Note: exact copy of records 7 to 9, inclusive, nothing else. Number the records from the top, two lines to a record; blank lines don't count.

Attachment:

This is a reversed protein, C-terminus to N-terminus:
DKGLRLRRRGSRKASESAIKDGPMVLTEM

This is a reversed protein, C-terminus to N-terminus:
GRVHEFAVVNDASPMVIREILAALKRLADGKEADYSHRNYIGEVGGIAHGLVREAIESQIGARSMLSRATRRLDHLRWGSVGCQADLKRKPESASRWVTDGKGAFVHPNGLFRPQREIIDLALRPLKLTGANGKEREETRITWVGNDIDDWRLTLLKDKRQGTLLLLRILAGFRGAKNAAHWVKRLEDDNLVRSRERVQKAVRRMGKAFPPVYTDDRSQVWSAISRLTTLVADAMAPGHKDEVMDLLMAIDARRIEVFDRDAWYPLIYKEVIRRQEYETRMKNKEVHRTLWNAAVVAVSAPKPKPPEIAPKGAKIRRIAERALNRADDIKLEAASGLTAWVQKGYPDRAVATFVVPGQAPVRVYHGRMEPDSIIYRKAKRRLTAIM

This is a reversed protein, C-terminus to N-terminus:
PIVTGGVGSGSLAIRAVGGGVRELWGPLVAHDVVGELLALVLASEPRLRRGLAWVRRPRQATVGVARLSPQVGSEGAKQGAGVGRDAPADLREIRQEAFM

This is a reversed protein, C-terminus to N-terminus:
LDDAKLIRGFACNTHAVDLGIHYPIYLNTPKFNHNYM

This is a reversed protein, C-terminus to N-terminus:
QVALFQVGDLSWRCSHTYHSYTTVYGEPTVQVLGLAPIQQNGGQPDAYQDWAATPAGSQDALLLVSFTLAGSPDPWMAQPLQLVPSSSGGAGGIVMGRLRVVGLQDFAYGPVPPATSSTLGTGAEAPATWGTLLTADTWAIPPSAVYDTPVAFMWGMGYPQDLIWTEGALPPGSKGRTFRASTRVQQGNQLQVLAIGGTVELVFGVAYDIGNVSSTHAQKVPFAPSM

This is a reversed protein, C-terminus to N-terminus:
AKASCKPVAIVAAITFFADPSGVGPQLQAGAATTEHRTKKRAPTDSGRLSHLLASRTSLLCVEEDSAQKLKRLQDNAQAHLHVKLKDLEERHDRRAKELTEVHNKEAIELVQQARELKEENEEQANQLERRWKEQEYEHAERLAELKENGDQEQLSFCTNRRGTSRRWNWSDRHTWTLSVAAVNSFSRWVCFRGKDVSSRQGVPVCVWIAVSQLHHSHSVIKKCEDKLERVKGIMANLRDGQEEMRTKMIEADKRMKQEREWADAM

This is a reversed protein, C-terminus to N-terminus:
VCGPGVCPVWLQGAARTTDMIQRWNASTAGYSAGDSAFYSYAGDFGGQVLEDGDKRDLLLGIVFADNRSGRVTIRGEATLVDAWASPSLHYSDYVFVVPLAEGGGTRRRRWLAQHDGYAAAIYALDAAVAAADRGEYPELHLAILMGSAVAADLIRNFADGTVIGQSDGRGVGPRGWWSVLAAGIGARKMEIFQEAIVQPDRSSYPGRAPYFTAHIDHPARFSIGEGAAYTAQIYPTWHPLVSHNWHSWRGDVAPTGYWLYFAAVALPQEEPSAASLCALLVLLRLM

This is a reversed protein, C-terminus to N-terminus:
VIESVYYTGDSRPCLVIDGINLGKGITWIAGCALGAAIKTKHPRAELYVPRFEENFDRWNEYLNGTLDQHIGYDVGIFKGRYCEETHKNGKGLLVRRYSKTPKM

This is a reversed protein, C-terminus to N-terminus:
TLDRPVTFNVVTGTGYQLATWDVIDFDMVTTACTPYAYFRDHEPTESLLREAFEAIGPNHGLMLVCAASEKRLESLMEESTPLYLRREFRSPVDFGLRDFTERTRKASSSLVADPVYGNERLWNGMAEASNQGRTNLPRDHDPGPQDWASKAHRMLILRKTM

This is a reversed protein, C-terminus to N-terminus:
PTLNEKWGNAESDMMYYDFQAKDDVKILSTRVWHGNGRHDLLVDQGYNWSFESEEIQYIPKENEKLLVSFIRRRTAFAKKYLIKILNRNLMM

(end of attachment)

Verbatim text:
This is a reversed protein, C-terminus to N-terminus:
VCGPGVCPVWLQGAARTTDMIQRWNASTAGYSAGDSAFYSYAGDFGGQVLEDGDKRDLLLGIVFADNRSGRVTIRGEATLVDAWASPSLHYSDYVFVVPLAEGGGTRRRRWLAQHDGYAAAIYALDAAVAAADRGEYPELHLAILMGSAVAADLIRNFADGTVIGQSDGRGVGPRGWWSVLAAGIGARKMEIFQEAIVQPDRSSYPGRAPYFTAHIDHPARFSIGEGAAYTAQIYPTWHPLVSHNWHSWRGDVAPTGYWLYFAAVALPQEEPSAASLCALLVLLRLM

This is a reversed protein, C-terminus to N-terminus:
VIESVYYTGDSRPCLVIDGINLGKGITWIAGCALGAAIKTKHPRAELYVPRFEENFDRWNEYLNGTLDQHIGYDVGIFKGRYCEETHKNGKGLLVRRYSKTPKM

This is a reversed protein, C-terminus to N-terminus:
TLDRPVTFNVVTGTGYQLATWDVIDFDMVTTACTPYAYFRDHEPTESLLREAFEAIGPNHGLMLVCAASEKRLESLMEESTPLYLRREFRSPVDFGLRDFTERTRKASSSLVADPVYGNERLWNGMAEASNQGRTNLPRDHDPGPQDWASKAHRMLILRKTM